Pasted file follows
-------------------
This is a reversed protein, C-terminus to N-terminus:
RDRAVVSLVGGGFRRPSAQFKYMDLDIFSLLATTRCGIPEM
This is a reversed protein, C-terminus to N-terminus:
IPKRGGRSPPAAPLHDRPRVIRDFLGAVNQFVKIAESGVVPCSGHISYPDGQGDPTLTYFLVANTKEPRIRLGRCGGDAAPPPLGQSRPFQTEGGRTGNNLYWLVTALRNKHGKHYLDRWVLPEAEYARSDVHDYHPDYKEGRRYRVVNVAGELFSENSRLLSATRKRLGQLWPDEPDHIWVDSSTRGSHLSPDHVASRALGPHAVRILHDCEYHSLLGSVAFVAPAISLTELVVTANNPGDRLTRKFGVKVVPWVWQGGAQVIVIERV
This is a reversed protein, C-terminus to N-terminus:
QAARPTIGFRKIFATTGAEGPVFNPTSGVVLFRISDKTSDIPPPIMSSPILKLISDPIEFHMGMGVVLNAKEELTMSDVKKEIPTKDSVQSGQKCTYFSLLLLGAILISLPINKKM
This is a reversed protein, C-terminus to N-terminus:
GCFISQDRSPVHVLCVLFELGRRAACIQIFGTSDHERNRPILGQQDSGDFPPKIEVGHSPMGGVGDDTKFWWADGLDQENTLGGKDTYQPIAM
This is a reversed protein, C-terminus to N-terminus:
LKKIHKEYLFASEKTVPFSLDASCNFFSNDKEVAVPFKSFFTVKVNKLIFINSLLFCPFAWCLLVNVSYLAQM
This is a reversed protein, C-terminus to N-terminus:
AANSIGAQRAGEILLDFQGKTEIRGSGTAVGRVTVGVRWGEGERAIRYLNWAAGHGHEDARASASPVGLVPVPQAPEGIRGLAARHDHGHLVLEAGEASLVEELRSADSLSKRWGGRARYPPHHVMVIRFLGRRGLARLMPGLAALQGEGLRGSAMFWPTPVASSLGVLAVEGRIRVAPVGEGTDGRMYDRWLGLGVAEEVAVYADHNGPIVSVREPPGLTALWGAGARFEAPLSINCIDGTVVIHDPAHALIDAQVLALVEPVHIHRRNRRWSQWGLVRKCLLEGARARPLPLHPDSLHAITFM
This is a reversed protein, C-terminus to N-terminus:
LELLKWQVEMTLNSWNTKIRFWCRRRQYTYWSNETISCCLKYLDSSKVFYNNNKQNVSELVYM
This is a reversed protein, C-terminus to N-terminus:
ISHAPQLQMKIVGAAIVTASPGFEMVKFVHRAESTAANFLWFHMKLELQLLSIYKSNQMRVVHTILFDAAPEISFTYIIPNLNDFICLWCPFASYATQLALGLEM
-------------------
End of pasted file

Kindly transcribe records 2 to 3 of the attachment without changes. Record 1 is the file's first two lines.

This is a reversed protein, C-terminus to N-terminus:
IPKRGGRSPPAAPLHDRPRVIRDFLGAVNQFVKIAESGVVPCSGHISYPDGQGDPTLTYFLVANTKEPRIRLGRCGGDAAPPPLGQSRPFQTEGGRTGNNLYWLVTALRNKHGKHYLDRWVLPEAEYARSDVHDYHPDYKEGRRYRVVNVAGELFSENSRLLSATRKRLGQLWPDEPDHIWVDSSTRGSHLSPDHVASRALGPHAVRILHDCEYHSLLGSVAFVAPAISLTELVVTANNPGDRLTRKFGVKVVPWVWQGGAQVIVIERV
This is a reversed protein, C-terminus to N-terminus:
QAARPTIGFRKIFATTGAEGPVFNPTSGVVLFRISDKTSDIPPPIMSSPILKLISDPIEFHMGMGVVLNAKEELTMSDVKKEIPTKDSVQSGQKCTYFSLLLLGAILISLPINKKM